On the combined authority, what this means is that council leaders from the four Black Country councils and Birmingham have made an agreement in principle to work together in a move which could pull in significant investment to create jobs and improve transport links.

Interestingly, this ‘Black Country Four plus Brum’ Combo have invited Solihull and Coventry, plus other neighbouring councils, to join the discussions, with the goal of building a “broad and deep coalition for prosperity” for the region. It could be a ‘Super Combined Authority’.

The move comes as the three main political parties have competed to offer more funding and powers to cities and regions that form Combined Authorities. The announcements over a Combined Authority and matching Super LEP means that the West Midlands will – finally - be able to take advantage of that opportunity along with other cities.

It’s a much needed move. As I’ve noted in previous Regional Studies blog posts, so far all the Combined Authority action had been happening up North and the West Midlands was in serious danger of missing out on devolution.

This is all became hugely pressing for the region after the recent report of the City Growth Commission. It nominated the existing five Northern combined authorities as the first city regions to have devolved powers, thus leaving out the West Midlands.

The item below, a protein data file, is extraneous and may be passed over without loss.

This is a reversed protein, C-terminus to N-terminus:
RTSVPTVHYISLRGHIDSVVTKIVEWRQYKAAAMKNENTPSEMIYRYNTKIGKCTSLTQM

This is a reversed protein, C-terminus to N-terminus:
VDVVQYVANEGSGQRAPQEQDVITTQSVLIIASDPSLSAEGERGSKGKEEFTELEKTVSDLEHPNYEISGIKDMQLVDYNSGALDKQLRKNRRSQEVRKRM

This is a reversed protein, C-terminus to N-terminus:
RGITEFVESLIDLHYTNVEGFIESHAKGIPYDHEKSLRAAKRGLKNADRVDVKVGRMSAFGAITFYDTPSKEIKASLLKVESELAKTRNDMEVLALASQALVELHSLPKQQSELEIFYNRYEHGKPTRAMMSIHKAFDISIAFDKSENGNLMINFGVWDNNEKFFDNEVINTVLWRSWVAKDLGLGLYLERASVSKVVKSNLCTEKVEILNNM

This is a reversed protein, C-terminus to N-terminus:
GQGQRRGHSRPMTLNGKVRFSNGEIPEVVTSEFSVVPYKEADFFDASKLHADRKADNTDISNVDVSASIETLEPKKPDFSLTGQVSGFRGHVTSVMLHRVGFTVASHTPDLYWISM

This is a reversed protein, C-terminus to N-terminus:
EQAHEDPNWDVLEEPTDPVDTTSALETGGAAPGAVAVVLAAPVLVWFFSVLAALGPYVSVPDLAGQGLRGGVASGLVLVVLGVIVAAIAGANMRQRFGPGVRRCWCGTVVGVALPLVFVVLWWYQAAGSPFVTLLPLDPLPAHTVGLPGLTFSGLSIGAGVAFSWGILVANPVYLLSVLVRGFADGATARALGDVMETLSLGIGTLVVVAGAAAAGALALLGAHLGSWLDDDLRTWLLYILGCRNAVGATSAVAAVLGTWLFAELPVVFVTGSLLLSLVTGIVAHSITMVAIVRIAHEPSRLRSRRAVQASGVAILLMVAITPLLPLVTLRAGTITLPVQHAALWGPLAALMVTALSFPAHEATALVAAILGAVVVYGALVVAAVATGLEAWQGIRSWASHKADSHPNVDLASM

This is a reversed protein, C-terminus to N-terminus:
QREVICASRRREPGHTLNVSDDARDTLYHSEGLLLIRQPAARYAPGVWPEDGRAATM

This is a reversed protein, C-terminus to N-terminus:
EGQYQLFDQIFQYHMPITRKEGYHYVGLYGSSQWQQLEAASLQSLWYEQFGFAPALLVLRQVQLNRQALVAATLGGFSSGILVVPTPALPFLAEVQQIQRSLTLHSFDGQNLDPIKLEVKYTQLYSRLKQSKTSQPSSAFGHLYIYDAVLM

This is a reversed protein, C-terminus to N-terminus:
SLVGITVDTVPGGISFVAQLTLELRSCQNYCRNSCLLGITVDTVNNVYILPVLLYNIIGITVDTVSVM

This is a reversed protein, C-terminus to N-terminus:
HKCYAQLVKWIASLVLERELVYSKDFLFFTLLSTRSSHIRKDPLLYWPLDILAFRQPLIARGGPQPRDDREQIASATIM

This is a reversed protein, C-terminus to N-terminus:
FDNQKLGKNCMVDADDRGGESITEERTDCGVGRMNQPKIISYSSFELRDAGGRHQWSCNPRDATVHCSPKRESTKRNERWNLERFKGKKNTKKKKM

That in turn led to Sandwell leader Darren Cooper boldly throwing down the gauntlet to Birmingham in a ‘put up or shut up’ move. He managed to bang heads together to finally make a combined authority a real goer.

So we should congratulate the local authority leaders who have made this happen. What’s also impressive is that if Solihull and Coventry do join then that could create a ‘Super Combined Authority’ that really would make economic sense.

That’s critical as - at some point - a genuinely regional scale will have to be back on the agenda to join up the work of fragmented LEPs in the region. When it does, the lessons from the ‘old’ RDAs, both positive and negative, will need to be remembered.

Effective devolution needs an ability to join things up, to ‘think regionally’, and to have real control over policy areas like transport, regional economic development, health and welfare, the environment and tourism.  A West Midlands Super LEP and ‘Super Combo’ could start to do just that.

Whether or not the city region really needs a ‘Metro Mayor’ is another matter, though. Chancellor George Osborne, who has reportedly opened talks with the region over a possible devolution of powers and resources, has dropped heavy hints that he wants to see a West Midlands Metro Mayor as part of the package.

That may not be to the liking of the new Combined Authority who so far have opted for a more collaborative form of leadership than an elected Metro-Mayor, with an envisaged executive board made up of local council leaders, LEP Chairs, and possibly representatives of voluntary groups and unions.

If Osborne really does believe in devolution, he should let the Combined Authority choose the model that it thinks will best work locally, rather than imposing a ‘Metro Mayor’ from above.